Protecting Your Own

September 2010

A soldier in harm’s way has no greater ally than other soldiers watching his or her back. That trust is the
key component of a good unit. Usually, the bond of trust that only members of the military share is built
during training and missions. That trust is priceless in theater, but what about other environments?
Dark alleys, sketchy neighborhoods, the bleachers of an away game – soldiers have that covered. But,
who has your back in cyberspace?

Because of the interactivity and connectivity of the web and military networks, a moment of inattention
or negligence can put lives and missions at risk half way around the world. Cybercriminals and foreign
agents are always looking for weak spots and open doors in our secure networks. Even when all security
protocols are in place our military networks are under constant attack. That’s no secret. Yet, it is not
always obvious to military personnel stateside or down range, that a single unauthorized download or
a network access point left unsecured can endanger fellow soldiers. Once a bad guy is inside the cyber
wire it might take months to fully realize the damage done and the missions and lives compromised.
That means a person who just has to bend or break IA policies and procedures “just this once,” may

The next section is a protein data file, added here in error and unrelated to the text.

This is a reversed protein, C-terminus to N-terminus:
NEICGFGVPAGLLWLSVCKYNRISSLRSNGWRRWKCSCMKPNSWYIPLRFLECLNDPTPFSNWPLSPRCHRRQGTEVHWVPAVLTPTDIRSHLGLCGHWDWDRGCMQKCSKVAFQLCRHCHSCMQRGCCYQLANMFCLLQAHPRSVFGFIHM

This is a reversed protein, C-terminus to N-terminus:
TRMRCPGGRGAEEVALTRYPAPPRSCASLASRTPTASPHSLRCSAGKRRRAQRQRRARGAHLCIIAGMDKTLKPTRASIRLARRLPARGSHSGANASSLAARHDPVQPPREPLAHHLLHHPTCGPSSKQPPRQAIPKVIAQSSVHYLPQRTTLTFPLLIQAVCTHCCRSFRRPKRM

never fully understand the harm that once instant could cause.

The news is full of stories of leaked information from within our own ranks. If one of our own can do it,
what about those with whom we are at war or those who do not have our national interests at heart?
Is there a degree of blame for the loss of secure data whether someone who purposely leaks data or
someone who lets a bad guy in because of negligence? The stakes are too high when it comes to the
loss of military data or personally identifying information. Blame becomes secondary when the real
problem is that it happened in the first place. We may not always be able to prevent data loss caused
by someone who we thought we could trust. However, every soldier, civilian worker and government
contractor can remember that there are soldiers in harm’s way who are trusting us to protect the data
and communications that could put them at risk

I’m sure the information assurance message must be getting old to people who cannot fully understand
the potential risks of allowing even one network breach. For those who understand the consequences,
no amount of training and reminding will be enough. Our cybersecurity technology is constantly
improving and evolving to meet increased and often very sophisticated threats. Yet, technological
safeguards can still be compromised by a determined and knowledgeable person. It doesn’t even take
someone who is trying to cause harm. It just takes someone that has to have that new online game
or has to take advantage of the free music, or has to tell everyone in a social networking group about
the “really interesting” stuff going on at work. Whether it’s in Kansas, Korea or Kandahar, anyone with
access to military data and military networks has the responsibility to keep the bad guys out. We all
need to have each other’s cyber back.

The On Cyber Patrol© cartoon and supporting articles are created and made available by the U.S. Army’s Office of Information Assurance and Compliance, NETCOM, CIO/G6. For more information on the OCP program or to submit ideas for upcoming cartoons/articles, contact

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